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Tag: President Ford

American Archives Month: Stacy Davis, Ford Presidential Library

We’re coming to the end of American Archives Month. This time, we’re heading back to the Midwest, up to Ann Harbor and Grand Rapids, MI. This Presidential Library belongs to a famous University of Michigan grad: Gerald Ford.

Stacy Davis - Ford Library

Stacy Davis is an archivist at the Gerald R. Ford Presidential Library.

Name: Stacy Davis

Occupation: Archivist at the Gerald R. Ford Presidential Library

How long have you worked at this library? 

Ten years, but I have worked 15 years for the National Archives.

How/why did you decide to go into the archival field?

I found the archives field by accident. While I was finishing my undergraduate degree in History at Central Michigan University, I found out about an internship at the John F. Kennedy Library through a flyer. I got the job, and from that point I was hooked on archives!

What are some of your responsibilities at your library?

I participate in a wide variety of activities at the Ford Library. I am the manager of the Library’s digitization program, the ARC point of contact, Specially Protected Materials control person, student employee supervisor. I help monitor the research room, accession new materials, sometimes process new collections, and provide reference assistance.

What do you like best about your job?

I think what I like best is the variety of things that I get to do, and the people I get … [ Read all ]

Thursday Photo Caption Contest

Yosef Croce used visual aids when he played his mournful rendition of “Time In a Bottle.”

What can you say about a man, his accordion, a clock, and a bottle? We went to guest judge and social media coordinator Jeannie Chen, who once featured a infant President Ford holding a tiny accordion on the Presidential Libraries tumblr blog.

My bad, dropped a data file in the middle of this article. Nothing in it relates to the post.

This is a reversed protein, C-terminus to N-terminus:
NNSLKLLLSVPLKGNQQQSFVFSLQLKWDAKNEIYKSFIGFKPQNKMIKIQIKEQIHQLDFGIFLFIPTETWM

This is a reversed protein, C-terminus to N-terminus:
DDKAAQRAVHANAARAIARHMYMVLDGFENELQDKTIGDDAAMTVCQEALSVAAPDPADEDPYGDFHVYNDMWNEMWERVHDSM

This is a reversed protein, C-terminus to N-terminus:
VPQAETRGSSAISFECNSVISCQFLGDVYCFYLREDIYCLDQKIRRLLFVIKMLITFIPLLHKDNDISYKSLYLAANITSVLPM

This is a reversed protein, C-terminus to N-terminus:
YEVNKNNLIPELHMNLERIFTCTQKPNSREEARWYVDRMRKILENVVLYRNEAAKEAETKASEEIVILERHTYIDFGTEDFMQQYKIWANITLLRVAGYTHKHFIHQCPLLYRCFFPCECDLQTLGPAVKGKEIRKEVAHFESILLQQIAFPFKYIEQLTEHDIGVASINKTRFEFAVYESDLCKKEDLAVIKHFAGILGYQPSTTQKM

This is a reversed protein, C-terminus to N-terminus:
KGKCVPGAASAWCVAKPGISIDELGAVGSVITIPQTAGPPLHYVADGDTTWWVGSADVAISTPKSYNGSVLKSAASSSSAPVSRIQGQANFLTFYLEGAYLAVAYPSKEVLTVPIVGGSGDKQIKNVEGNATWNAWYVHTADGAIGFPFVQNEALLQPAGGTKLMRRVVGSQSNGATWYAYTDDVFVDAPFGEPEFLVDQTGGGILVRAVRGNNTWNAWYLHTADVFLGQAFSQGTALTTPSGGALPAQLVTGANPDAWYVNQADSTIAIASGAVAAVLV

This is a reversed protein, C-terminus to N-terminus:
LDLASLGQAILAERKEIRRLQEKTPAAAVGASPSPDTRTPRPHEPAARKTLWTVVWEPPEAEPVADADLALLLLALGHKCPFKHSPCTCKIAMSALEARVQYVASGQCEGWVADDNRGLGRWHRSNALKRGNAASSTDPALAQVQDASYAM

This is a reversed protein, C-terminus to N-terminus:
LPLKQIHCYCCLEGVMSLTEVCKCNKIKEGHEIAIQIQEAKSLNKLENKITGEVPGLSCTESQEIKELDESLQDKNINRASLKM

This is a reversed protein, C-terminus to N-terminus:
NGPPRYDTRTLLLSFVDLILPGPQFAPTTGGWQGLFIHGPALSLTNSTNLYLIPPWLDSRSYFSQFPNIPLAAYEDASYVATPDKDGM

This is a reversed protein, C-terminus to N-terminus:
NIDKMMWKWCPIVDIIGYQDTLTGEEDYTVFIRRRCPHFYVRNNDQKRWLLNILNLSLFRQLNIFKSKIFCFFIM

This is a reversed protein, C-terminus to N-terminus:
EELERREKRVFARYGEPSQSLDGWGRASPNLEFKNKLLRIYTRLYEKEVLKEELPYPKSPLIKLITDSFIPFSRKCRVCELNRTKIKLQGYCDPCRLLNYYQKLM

Congratulations to Mickey! Your caption won Jeannie’s heart and got that Croce tune stuck in her head. Check your email for a code for 15% off in our eStore.

The man in the photograph has been featured before on Pieces of History in this Facial Hair Friday post. William Duncan was the  founder of  Metlakahtla, a Utopian community in Alaska. The original caption reads: “William Duncan late in life, exhibiting to friends for photographing the canvas, hammock, clock, water bottle, and accordian [sic] used by him on his voyage to Victoria, B.C., in 1856-57., 1916 – 1917″ (ARC 297897)

Last week featured an accordion, and this week we are featuring another strange device. Give us your wittest caption in the comments below!

Your caption here!

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Thursday Photo Caption Contest

"Now everybody sing 'YMCA.'"

Last week’s photo of men swinging from the trees inspired many noteworthy captions, from the Pirates of Penzance to pigeon interception. Overwhelmed by choice, we turned to our guest judge James Kratsas of the Gerald R. Ford Museum in Michigan.

James was also overwhelmed—by grim memories of dancing at weddings, and he chose Marene B’s caption. Congratulations, and check your e-mail for a code to get 15% off your purchase in our eStore!

Like President Ford, the men in last week’s picture are graduates of the University of Michigan in Ann Arbor. The caption reads “Vocational training for S.A.T.C. in University of Michigan, Ann Arbor. Class in Pole-Climbing in the course for telephone electricians, with some of their instructors. University of Michigan, ca. 1918″ (ARC  533483; 165-WW-119A[1]).”

In this week’s caption, everyone’s feet are firmly on the ground—for now. (This image is also from our new exhibit, “What’s Cooking, Uncle Sam?” which opens tomorrow with our Chief Culinary Adviser Chef Jose Andres!)

Put your tastiest caption in the comments below!

Your caption here!

[ Read all ]

Green Bay Packer, Detroit Lion, or US President?

“]Gerald Ford, Jr. out on the football field at the University of Michigan, 1933 [GRF-WHPO-H0035(03)]

Gerald Ford, Jr. out on the football field at the University of Michigan, 1933 [GRF-WHPO-H0035(03)

These days, the average NFL player receives about $1.2 million a year, not a bad paycheck for throwing around the old pigskin. After all, that’s three times what the President makes (though he does get free limo rides), and plenty more than your average blogger does (sigh).

But in 1935, playing football wasn’t the glitzy well-funded enterprise it is today. That’s the year the Green Bay Packers went looking for a center, and found future President Gerald Ford. They offered President Ford $110 bucks a game.  Over the course of a season—14 games—that means Ford would’ve squirreled away $1,540, about $24,000 bucks in 2011 dollars, if he had accepted the draft deal.

Ford declined this offer, and another offer from the Detroit Lions to play professional football, and instead made his way over into Yale to study law, then to the Navy to serve his country, then to the House of Representatives, and finally to the White House where, thankfully, the salary was a bit better.

You can learn more at the Gerald Ford Presidential Library’s Facebook page.

Letter from the Green Bay Packers to Gerald Ford (Gerald Ford Presidential Library)

Letter from the Green Bay Packers to Gerald Ford (Gerald Ford Presidential Library)

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